2. Moreover, serpentine belts are easily available and cheap to replace as they don’t require multiple disassemblies.
  3. As the engine utilises a single serpentine belt for various operations, there is no chance for multiple belt failure.
  4. In addition to this, serpentine belts are self-adjusting and require no manual adjustment.

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Disadvantages Of Serpentine Belts:

  1. A serpentine belt is a single belt powering numerous components. Therefore, a failed belt will cause multiple component failures (AC, compressor, water pump etc).
  2. A loose belt will affect all the peripherals that are powered through the serpentine belt.

Signs For A Failing Serpentine Belt:

  1. High-pitched squealing noise from the engine bay.
  2. Visible cracks and tears on the serpentine belt.
  3. Sudden component failure (Power steering, AC etc).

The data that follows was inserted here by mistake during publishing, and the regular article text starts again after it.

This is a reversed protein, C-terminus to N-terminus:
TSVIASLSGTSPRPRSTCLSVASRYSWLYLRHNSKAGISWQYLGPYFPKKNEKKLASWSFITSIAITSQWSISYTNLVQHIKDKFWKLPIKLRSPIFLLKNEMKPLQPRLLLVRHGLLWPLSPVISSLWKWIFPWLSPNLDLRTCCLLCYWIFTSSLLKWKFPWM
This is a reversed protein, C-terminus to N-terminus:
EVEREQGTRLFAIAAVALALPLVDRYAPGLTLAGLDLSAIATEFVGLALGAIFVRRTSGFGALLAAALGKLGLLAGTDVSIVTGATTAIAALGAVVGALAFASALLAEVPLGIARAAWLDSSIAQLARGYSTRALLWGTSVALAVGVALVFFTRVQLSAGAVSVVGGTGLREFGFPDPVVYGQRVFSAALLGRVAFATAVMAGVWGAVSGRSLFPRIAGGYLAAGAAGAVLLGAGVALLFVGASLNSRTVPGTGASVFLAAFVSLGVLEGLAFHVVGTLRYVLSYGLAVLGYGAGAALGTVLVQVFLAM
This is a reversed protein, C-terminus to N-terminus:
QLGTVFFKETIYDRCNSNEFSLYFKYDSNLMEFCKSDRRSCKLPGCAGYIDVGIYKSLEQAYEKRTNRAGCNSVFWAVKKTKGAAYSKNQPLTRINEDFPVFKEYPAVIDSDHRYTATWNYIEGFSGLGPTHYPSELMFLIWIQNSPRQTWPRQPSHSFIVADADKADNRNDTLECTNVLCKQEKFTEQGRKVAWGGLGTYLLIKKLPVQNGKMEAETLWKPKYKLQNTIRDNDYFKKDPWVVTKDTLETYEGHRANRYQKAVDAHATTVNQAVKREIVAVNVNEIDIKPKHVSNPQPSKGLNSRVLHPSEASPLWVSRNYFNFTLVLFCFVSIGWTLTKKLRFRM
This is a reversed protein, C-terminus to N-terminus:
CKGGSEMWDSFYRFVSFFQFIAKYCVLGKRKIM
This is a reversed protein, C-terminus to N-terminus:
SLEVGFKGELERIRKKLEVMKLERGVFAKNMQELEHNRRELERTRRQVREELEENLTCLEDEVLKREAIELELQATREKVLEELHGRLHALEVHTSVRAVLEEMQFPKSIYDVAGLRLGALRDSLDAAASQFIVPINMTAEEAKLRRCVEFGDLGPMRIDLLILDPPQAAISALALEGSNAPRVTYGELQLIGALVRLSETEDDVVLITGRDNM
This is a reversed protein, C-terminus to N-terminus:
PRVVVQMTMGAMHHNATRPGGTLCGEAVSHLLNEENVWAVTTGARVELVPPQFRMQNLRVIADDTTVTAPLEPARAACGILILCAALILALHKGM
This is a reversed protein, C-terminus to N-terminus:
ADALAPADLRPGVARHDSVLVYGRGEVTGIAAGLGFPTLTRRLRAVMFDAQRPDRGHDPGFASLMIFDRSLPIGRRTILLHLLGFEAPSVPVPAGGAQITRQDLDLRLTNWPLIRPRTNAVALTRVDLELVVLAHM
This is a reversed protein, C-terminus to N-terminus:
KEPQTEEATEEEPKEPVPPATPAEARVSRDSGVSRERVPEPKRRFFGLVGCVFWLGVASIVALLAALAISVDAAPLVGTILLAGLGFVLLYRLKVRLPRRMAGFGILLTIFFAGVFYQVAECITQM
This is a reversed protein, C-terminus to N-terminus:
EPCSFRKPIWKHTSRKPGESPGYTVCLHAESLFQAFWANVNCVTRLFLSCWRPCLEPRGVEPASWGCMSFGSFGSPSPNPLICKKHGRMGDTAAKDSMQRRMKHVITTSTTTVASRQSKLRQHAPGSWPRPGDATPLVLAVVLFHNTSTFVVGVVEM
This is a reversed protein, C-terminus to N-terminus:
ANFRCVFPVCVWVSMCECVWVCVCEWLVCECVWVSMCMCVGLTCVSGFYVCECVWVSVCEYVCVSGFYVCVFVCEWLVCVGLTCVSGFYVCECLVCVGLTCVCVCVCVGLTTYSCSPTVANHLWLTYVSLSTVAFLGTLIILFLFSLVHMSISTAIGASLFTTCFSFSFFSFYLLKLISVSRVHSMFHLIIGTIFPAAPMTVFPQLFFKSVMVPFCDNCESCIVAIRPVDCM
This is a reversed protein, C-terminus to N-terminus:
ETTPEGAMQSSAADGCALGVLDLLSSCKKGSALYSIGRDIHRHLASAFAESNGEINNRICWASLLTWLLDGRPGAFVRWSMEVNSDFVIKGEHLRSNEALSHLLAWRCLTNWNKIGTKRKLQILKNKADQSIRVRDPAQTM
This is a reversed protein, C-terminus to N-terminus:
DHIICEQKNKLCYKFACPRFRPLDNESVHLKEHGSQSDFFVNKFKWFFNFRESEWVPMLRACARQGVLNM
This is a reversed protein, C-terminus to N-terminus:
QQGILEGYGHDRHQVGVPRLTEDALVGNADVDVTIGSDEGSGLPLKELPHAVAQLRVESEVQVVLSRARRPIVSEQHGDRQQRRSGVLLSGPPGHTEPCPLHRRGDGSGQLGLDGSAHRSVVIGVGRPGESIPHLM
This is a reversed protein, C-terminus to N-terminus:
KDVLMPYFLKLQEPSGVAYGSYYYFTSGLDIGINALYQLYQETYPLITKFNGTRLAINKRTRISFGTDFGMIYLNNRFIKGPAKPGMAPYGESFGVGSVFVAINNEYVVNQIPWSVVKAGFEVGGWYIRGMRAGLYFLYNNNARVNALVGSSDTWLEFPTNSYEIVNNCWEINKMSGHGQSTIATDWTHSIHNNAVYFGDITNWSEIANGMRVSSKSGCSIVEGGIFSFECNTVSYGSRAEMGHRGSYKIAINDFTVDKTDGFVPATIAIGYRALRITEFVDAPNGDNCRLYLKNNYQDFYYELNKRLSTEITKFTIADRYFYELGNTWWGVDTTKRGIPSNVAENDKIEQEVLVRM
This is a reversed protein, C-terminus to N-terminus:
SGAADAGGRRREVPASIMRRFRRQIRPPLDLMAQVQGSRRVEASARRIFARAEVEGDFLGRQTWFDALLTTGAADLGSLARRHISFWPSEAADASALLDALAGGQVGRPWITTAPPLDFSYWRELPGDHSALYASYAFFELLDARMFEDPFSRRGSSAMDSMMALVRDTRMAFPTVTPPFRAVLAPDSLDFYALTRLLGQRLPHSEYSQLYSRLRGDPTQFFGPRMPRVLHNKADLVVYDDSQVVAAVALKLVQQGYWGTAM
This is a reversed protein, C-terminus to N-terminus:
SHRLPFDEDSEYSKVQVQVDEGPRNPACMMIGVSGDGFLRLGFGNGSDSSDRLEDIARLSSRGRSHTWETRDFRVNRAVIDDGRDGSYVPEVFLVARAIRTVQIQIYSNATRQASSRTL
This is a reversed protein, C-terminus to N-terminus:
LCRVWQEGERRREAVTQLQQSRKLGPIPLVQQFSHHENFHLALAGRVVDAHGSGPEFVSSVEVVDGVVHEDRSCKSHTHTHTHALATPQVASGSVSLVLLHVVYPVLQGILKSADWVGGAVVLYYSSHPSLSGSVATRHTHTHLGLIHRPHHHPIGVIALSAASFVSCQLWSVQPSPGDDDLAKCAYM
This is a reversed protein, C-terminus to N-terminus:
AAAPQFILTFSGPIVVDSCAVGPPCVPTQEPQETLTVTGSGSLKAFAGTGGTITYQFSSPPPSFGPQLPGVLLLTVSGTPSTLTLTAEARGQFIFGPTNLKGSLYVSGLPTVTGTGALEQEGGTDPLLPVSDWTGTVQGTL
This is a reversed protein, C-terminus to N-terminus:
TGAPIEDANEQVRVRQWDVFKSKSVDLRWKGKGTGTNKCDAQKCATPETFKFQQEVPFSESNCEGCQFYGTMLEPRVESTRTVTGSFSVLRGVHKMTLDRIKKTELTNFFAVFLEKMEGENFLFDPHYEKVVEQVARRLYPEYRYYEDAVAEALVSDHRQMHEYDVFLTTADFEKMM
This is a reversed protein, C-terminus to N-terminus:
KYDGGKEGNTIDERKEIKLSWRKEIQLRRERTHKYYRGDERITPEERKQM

Also Read: What happens when you don’t service your car AC?

V-Belt

They are also known as wedge-type belts. Their name is derived from their shape which is roughly trapezoidal (like a “V”). They also draw power from the engine. But unlike serpentine belt, they are limited to power only a few components usually one or two.

Flat belts were used before. V-belts replaced them as the former was inefficient. Due to their wedge type form factor, V-belts are used a lot in power transmission. Besides, they also come with pros like higher load pulling capacity and reduced torque tension. V-belts are made up of hard rubber, neoprene, and urethane.

Advantages Of A V-Belt:

  1. V-belts are shorter in length, unlike serpentine belts.